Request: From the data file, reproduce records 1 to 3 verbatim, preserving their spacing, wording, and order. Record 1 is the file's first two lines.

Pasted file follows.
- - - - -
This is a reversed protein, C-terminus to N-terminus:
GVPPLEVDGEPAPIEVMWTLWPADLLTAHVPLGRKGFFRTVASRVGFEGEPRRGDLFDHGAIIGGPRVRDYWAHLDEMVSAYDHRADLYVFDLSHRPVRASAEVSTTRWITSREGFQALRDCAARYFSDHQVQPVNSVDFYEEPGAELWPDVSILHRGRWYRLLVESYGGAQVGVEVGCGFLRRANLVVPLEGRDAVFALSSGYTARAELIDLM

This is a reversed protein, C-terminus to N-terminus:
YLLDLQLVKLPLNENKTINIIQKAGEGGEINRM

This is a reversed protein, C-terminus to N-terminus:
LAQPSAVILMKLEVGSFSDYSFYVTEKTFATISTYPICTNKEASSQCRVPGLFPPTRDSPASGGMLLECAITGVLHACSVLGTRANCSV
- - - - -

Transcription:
This is a reversed protein, C-terminus to N-terminus:
GVPPLEVDGEPAPIEVMWTLWPADLLTAHVPLGRKGFFRTVASRVGFEGEPRRGDLFDHGAIIGGPRVRDYWAHLDEMVSAYDHRADLYVFDLSHRPVRASAEVSTTRWITSREGFQALRDCAARYFSDHQVQPVNSVDFYEEPGAELWPDVSILHRGRWYRLLVESYGGAQVGVEVGCGFLRRANLVVPLEGRDAVFALSSGYTARAELIDLM

This is a reversed protein, C-terminus to N-terminus:
YLLDLQLVKLPLNENKTINIIQKAGEGGEINRM

This is a reversed protein, C-terminus to N-terminus:
LAQPSAVILMKLEVGSFSDYSFYVTEKTFATISTYPICTNKEASSQCRVPGLFPPTRDSPASGGMLLECAITGVLHACSVLGTRANCSV